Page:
"Everything is for sale," exulted one investment banker. "Every single mortgage banker in America has to be thinking about selling into this market."
This may be an overstatement, but only a slight one. It certainly has seemed in recent weeks that just about every mortgage company not already owned by a bank is looking for a new parent.
Last week alone, American Residential Mortgage and Knutson Mortgage announced that they are on the block, and rumors were rife about North American Mortgage and Source One Mortgage.
Besides the debilitated originations market and frustration with the way mortgage companies are valued by the stock market, mortgage banks are trying to sell because they believe that banks are willing to step up and fork over hefty premiums.
Prices Seem Strong
A look at the deals consummated so far this year shows clearly that banks have been enthusiastic buyers. And, according to insiders, the prices paid have been fat.
"With the prices that are out there, we have to take a look at selling," said one top official at a mortgage company.
But with so many mortgage assets being offered, all sides are beginning to wonder if all the supply will dampen prices.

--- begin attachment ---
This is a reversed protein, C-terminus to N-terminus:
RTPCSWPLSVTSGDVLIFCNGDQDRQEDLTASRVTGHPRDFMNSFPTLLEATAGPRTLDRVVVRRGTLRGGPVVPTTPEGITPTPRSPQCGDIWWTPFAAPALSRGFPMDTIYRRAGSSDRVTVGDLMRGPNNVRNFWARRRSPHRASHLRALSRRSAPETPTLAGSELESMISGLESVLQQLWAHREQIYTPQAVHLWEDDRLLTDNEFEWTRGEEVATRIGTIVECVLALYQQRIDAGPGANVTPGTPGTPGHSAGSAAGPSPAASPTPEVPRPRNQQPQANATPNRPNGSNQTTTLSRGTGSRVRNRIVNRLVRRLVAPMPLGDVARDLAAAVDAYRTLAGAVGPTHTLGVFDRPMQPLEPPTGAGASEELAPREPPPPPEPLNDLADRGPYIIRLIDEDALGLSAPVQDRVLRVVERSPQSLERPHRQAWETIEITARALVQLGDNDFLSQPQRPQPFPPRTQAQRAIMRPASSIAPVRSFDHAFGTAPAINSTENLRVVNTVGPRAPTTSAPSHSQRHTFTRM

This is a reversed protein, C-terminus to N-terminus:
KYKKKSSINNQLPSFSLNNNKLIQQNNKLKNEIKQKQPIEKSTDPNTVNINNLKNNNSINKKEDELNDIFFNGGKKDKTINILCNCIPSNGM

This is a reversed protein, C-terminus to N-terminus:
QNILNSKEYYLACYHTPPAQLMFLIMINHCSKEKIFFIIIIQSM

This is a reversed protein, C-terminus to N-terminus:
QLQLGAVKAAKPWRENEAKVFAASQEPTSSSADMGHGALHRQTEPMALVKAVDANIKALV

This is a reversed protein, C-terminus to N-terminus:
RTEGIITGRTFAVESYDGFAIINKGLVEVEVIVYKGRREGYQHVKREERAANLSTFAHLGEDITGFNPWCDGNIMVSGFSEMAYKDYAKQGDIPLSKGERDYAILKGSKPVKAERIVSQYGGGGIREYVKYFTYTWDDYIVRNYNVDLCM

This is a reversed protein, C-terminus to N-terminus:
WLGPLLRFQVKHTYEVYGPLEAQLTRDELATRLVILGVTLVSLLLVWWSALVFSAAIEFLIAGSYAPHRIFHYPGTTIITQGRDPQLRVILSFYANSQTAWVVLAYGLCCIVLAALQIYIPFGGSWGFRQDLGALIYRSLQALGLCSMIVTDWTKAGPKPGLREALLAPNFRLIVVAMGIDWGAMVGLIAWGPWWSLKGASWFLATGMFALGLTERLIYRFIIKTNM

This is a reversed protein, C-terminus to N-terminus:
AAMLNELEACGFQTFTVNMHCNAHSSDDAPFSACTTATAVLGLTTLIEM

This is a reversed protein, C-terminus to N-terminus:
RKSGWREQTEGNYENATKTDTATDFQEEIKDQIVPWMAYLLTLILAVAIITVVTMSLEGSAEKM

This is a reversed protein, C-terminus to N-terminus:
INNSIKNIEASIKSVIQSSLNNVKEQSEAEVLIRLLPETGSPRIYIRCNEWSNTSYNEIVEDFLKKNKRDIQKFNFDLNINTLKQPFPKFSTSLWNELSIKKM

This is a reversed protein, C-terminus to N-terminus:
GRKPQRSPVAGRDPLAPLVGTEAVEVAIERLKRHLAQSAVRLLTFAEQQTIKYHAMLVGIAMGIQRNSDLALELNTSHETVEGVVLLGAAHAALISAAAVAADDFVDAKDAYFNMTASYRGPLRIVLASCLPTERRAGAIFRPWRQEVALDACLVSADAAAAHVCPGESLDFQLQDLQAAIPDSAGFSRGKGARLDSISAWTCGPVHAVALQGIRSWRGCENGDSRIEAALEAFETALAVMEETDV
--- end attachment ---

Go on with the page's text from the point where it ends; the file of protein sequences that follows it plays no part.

"Basically, I divide the deals into strategic ones and opportunistic ones," said an investment banker. "If a major bank makes a decision that it wants into a particular part of the country or really wants a company, the price paid could be very strong."
But, says a banker, once the banks that strongly want deals have paired up with mortgage banks, bids could take a tumble.
Even if prices do drop somewhat, mortgage bankers may still have incentives to sell.
The rise in interest rates this year has strangled refinancings and may even be slowing demand for homes. Mortgage banks have reacted by competing on price and laying off staff, but nonetheless may be feeling pretty bleak by December if business does not pick up.
One big question mark has been Countrywide Credit Industries. A favorite of the rumor mill, the mortgage giant has had its name linked with several major banks, but nothing solid has surfaced that there might be a deal.
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